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dc.contributor.authorHare, Kim M
dc.contributor.authorLeach, Amanda J
dc.contributor.authorSmith-Vaughan, Heidi C
dc.contributor.authorChang, Anne B
dc.contributor.authorGrimwood, Keith
dc.date.accessioned2018-03-26T04:02:44Z
dc.date.available2018-03-26T04:02:44Z
dc.date.issued2017
dc.identifier.issn8755-6863
dc.identifier.doi10.1002/ppul.23828
dc.identifier.urihttp://hdl.handle.net/10072/372362
dc.description.abstractStreptococcus pneumoniae (pneumococcus) is the main cause of bacterial pneumonia worldwide and has been studied extensively in this context. However, its role in chronic endobronchial infections and accompanying lower airway neutrophilic infiltration has received little attention. Severe and recurrent pneumonia are risk factors for chronic suppurative lung disease (CSLD) and bronchiectasis; the latter causes considerable morbidity and, in some populations, premature death in children and adults. Protracted bacterial bronchitis (PBB) is another chronic endobronchial infection associated with substantial morbidity. In some children, PBB may progress to bronchiectasis. Although nontypeable Haemophilus influenzae is the main pathogen in PBB, CSLD and bronchiectasis, pneumococci are isolated commonly from the lower airways of children with these diagnoses. Here we review what is known currently about pneumococci in PBB, CSLD and bronchiectasis, including the importance of pneumococcal nasopharyngeal colonization and how persistence in the lower airways may contribute to the pathogenesis of these chronic pulmonary disorders. Antibiotic treatments, particularly long‐term azithromycin therapy, are discussed together with antibiotic resistance and the impact of pneumococcal conjugate vaccines. Important areas requiring further investigation are identified, including immune responses associated with pneumococcal lower airway infection, alone and in combination with other respiratory pathogens, and microarray serotyping to improve detection of carriage and infection by multiple serotypes. Genome wide association studies of pneumococci from the upper and lower airways will help identify virulence and resistance determinants, including potential therapeutic targets and vaccine antigens to treat and prevent endobronchial infections. Much work is needed, but the benefits will be substantial.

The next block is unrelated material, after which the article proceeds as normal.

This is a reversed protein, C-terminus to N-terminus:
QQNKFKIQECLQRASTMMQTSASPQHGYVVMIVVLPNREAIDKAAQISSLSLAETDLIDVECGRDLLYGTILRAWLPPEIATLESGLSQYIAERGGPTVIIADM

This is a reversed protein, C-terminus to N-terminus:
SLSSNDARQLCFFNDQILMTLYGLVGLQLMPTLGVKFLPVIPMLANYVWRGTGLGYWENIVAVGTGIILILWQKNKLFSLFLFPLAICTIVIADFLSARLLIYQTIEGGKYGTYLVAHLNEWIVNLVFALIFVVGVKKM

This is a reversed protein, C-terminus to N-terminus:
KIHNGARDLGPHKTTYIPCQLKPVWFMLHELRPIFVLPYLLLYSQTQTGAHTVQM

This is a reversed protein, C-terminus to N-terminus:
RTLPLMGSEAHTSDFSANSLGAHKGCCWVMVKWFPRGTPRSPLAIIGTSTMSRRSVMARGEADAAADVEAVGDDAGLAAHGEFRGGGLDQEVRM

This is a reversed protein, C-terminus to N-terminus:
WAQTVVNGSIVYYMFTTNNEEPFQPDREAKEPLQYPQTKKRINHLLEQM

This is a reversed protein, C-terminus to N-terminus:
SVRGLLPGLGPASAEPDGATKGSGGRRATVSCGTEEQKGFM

dc.description.peerreviewedYes
dc.languageEnglish
dc.language.isoeng
dc.publisherJohn Wiley & Sons
dc.relation.ispartofpagefrom1532
dc.relation.ispartofpageto1545
dc.relation.ispartofissue12
dc.relation.ispartofjournalPediatric Pulmonology
dc.relation.ispartofvolume52
dc.subject.fieldofresearchPaediatrics and Reproductive Medicine not elsewhere classified
dc.subject.fieldofresearchPaediatrics and Reproductive Medicine
dc.subject.fieldofresearchcode111499
dc.subject.fieldofresearchcode1114
dc.titleStreptococcus pneumoniae and chronic endobronchial infections in childhood
dc.typeJournal article
dc.type.descriptionC1 - Articles
dc.type.codeC - Journal Articles
gro.hasfulltextNo Full Text
gro.griffith.authorSmith-Vaughan, Heidi
gro.griffith.authorGrimwood, Keith


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